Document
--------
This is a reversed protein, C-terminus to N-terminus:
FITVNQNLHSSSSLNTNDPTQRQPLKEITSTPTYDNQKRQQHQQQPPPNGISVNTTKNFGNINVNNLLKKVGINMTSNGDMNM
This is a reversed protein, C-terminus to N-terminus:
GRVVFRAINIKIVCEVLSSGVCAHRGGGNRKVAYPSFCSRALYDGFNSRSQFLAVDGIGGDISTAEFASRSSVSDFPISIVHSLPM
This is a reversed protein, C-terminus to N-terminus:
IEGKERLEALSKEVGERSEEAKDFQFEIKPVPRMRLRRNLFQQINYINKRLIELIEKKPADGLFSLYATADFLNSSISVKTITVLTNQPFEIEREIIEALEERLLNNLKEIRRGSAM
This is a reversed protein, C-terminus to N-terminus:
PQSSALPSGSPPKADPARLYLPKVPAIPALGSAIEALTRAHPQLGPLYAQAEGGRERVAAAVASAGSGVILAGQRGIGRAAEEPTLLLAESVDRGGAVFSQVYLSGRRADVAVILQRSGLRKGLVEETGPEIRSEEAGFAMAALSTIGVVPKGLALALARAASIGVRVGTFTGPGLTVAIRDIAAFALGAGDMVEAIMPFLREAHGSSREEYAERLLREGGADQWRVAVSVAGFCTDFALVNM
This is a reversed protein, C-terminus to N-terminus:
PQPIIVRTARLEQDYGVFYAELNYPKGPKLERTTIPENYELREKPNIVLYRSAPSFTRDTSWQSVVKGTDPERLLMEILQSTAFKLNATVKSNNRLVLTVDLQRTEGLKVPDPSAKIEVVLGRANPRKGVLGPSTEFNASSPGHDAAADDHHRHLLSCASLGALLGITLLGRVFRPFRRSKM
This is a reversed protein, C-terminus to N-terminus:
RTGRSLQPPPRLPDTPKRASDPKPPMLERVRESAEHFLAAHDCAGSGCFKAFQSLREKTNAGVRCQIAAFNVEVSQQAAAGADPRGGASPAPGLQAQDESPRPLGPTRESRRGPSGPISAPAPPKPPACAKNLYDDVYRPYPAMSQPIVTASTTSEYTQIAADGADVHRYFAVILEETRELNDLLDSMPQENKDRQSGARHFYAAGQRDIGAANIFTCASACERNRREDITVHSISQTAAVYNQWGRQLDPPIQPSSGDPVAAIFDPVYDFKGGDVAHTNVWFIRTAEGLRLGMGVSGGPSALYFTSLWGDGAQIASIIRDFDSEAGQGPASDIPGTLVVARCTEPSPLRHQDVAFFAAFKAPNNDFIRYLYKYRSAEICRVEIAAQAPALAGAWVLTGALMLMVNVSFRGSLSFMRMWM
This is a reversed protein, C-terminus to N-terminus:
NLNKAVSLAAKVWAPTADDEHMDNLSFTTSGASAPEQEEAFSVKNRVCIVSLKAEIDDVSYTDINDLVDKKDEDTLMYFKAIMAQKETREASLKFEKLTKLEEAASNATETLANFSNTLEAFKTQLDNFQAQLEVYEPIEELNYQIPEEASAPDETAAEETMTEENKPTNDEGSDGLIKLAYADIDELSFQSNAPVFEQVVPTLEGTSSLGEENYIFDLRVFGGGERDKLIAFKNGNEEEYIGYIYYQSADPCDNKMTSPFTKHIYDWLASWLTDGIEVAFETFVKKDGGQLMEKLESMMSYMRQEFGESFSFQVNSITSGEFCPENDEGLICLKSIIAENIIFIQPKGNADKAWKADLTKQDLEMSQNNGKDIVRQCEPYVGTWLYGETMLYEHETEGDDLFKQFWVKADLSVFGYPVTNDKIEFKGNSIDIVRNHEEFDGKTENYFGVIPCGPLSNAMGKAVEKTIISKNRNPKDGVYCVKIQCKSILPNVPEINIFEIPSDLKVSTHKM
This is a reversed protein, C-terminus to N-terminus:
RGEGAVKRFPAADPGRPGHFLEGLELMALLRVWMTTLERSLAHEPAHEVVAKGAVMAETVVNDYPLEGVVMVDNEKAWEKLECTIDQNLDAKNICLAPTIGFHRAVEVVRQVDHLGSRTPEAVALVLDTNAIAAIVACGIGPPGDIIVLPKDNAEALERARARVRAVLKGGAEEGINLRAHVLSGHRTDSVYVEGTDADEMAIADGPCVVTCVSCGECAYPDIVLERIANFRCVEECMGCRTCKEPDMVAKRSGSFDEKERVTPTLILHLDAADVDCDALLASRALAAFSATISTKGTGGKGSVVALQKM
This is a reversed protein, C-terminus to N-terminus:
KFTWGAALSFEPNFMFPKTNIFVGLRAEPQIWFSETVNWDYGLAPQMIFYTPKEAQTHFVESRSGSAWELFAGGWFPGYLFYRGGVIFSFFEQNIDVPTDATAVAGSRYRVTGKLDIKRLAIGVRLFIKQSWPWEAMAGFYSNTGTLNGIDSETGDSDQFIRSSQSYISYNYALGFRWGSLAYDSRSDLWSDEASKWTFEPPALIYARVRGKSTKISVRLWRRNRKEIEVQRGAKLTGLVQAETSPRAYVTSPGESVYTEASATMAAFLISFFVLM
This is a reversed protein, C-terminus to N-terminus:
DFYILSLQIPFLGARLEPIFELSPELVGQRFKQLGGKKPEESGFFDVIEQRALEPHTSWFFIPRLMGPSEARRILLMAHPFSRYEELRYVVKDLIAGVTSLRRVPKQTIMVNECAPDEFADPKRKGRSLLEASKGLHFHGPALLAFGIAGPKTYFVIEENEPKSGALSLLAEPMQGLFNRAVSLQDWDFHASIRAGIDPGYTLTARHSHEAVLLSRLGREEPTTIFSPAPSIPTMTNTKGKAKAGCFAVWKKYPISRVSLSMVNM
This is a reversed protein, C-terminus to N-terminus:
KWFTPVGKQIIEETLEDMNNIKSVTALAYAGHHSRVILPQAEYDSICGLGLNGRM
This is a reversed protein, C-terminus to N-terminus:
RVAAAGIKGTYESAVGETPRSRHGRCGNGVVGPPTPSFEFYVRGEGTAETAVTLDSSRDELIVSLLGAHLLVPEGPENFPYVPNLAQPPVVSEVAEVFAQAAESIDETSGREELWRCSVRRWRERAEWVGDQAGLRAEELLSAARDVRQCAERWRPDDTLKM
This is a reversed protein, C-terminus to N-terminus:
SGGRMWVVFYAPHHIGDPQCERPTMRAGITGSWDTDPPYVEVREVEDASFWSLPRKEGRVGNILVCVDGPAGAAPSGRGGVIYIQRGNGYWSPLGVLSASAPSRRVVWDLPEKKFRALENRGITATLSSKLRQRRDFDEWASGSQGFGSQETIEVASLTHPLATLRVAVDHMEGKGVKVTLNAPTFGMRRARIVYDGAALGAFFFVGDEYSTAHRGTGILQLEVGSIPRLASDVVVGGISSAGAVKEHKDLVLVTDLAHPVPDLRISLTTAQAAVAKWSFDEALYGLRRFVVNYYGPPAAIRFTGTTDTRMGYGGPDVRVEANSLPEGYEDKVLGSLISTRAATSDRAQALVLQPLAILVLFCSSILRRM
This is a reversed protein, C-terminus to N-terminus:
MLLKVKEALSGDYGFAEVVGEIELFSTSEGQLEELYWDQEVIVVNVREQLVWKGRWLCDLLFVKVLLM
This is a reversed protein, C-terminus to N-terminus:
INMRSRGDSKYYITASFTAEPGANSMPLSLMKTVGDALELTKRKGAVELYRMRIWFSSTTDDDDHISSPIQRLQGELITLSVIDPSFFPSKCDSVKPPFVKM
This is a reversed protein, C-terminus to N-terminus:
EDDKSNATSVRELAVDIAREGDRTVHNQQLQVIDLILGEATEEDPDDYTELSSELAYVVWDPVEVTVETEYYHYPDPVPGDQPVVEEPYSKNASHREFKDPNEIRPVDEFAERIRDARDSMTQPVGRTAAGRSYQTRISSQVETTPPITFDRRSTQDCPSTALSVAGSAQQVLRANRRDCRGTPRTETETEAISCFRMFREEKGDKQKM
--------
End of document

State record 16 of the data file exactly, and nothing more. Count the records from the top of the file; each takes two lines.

This is a reversed protein, C-terminus to N-terminus:
EDDKSNATSVRELAVDIAREGDRTVHNQQLQVIDLILGEATEEDPDDYTELSSELAYVVWDPVEVTVETEYYHYPDPVPGDQPVVEEPYSKNASHREFKDPNEIRPVDEFAERIRDARDSMTQPVGRTAAGRSYQTRISSQVETTPPITFDRRSTQDCPSTALSVAGSAQQVLRANRRDCRGTPRTETETEAISCFRMFREEKGDKQKM